BAGHDAD - A female bomber blew herself up yesterday in front of a building used by former Sunni Arab insurgents now siding with U.S. forces, one of two suicide attackers who killed at least 24 other people in Diyala province during the day.
It was the latest in a string of bombings targeting groups dubbed "concerned local citizens," or CLCs, that aid American efforts to combat the insurgency. Gunmen also ambushed and killed a Sunni tribal leader and his four guards who had been working with the Americans in the northern village of Rabia near the Syrian border, police said.
The U.S. military has employed more than 50,000 of these volunteers, including some former insurgents, to help police their areas in central and northern Iraq. They are credited with helping to drive out Sunni militants from Anbar province and parts of Baghdad, where attacks have dropped noticeably since the arrival of about 28,500 additional U.S. forces this year. But violence has flared in regions north of the capital, where many of the militants are believed to have fled.
Women rarely carry out suicide bombings in Iraq, but yesterday's attack was the second such bombing in Diyala in less than two weeks. On Nov. 27, a woman blew herself up near a U.S. patrol, wounding seven American troops and five Iraqi civilians near the provincial capital of Baqubah.
Yesterday, the second female bomber struck about 9:30 a.m. on a busy street in Muqdadiya, an ethnically and religiously mixed city about 60 miles northeast of Baghdad that remains a hotbed. Police said that 16 people were killed and 27 injured, but the U.S. military put the figure at 12 dead and 17 wounded.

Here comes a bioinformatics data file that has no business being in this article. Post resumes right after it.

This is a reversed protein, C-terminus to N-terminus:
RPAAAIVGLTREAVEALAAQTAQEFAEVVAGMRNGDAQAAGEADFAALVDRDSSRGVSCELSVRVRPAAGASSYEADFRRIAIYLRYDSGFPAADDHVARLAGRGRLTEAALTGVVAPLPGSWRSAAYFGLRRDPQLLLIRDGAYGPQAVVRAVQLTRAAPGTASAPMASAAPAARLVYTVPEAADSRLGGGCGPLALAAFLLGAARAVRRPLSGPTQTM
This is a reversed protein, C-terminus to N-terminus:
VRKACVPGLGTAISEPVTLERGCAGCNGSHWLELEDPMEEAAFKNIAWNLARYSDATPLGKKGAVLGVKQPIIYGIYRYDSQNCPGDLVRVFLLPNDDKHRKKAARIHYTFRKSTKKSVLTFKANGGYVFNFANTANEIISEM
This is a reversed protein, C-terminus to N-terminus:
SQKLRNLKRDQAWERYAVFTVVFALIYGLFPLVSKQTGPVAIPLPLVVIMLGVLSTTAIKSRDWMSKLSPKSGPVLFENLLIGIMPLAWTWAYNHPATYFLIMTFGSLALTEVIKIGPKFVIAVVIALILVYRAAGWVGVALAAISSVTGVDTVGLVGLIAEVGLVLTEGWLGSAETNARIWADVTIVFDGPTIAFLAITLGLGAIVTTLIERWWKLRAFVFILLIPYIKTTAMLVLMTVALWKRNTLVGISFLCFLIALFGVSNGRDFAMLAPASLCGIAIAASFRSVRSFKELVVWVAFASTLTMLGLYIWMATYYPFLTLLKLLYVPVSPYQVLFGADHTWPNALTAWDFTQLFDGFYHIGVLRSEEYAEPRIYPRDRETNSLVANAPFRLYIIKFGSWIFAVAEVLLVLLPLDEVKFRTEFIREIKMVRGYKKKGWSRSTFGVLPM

The woman targeted a safe house used by members of the 1920 Revolution Brigades, an insurgent group that once fought alongside the Sunni militant group al-Qaeda in Iraq under the banner of the Islamic State of Iraq.
An Iraqi security official identified the bomber as Suhailah Hussein Chlayeb, a woman believed to be in her late 40s or early 50s. Three of her sons had been killed by the Iraqi army. The official spoke on condition of anonymity because he was not authorized to address the media.
North of Muqdadiya, an Iraqi army convoy was ambushed by gunmen firing AK-47s and rocket-propelled grenades, killing six soldiers and five volunteers, said Maj. Peggy Kageleiry, a U.S. military spokeswoman.
About 20 miles away, another suicide bomber drove his explosives-laden car into a checkpoint on the road between Delli Abbas and Mansouriyat al-Jibal, killing seven Iraqi soldiers and three additional volunteers, according to Iraqi security forces. In other violence yesterday, oil gushed into the Tigris River after an explosion damaged a pipeline supplying crude from the northern city of Kirkuk to the refinery in Baiji, about 125 miles north of Baghdad.
A dark cloud hung over the spot where the pipeline burst into flames, according to an official with the Facilities Protection Service in Kirkuk, which secures government installations. Officials suspended the flow of crude from Kirkuk to the refinery until they could repair the damage.
One person was killed and another injured in a drive-by shooting in Kirkuk, police said. A farmer was gunned down in a nearby village. In Baghdad, police recovered three bullet-riddled bodies, apparent victims of sectarian killings. The toll was far lower than the 30 or more bodies that were recovered daily before the U.S. troop buildup began early this year.